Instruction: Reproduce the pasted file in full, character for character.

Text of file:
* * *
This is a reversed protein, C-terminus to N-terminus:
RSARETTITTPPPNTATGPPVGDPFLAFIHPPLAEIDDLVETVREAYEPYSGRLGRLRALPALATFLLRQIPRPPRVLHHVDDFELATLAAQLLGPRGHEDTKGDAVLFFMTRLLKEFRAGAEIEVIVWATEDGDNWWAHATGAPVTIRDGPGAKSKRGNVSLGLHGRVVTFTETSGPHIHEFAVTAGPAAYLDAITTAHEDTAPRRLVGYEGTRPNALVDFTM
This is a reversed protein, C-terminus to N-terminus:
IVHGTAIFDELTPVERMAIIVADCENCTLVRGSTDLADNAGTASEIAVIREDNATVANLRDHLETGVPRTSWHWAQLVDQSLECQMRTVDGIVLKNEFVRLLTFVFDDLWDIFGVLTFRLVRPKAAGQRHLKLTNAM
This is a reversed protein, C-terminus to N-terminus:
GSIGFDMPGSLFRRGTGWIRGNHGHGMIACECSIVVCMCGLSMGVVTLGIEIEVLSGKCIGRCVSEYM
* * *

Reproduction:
This is a reversed protein, C-terminus to N-terminus:
RSARETTITTPPPNTATGPPVGDPFLAFIHPPLAEIDDLVETVREAYEPYSGRLGRLRALPALATFLLRQIPRPPRVLHHVDDFELATLAAQLLGPRGHEDTKGDAVLFFMTRLLKEFRAGAEIEVIVWATEDGDNWWAHATGAPVTIRDGPGAKSKRGNVSLGLHGRVVTFTETSGPHIHEFAVTAGPAAYLDAITTAHEDTAPRRLVGYEGTRPNALVDFTM
This is a reversed protein, C-terminus to N-terminus:
IVHGTAIFDELTPVERMAIIVADCENCTLVRGSTDLADNAGTASEIAVIREDNATVANLRDHLETGVPRTSWHWAQLVDQSLECQMRTVDGIVLKNEFVRLLTFVFDDLWDIFGVLTFRLVRPKAAGQRHLKLTNAM
This is a reversed protein, C-terminus to N-terminus:
GSIGFDMPGSLFRRGTGWIRGNHGHGMIACECSIVVCMCGLSMGVVTLGIEIEVLSGKCIGRCVSEYM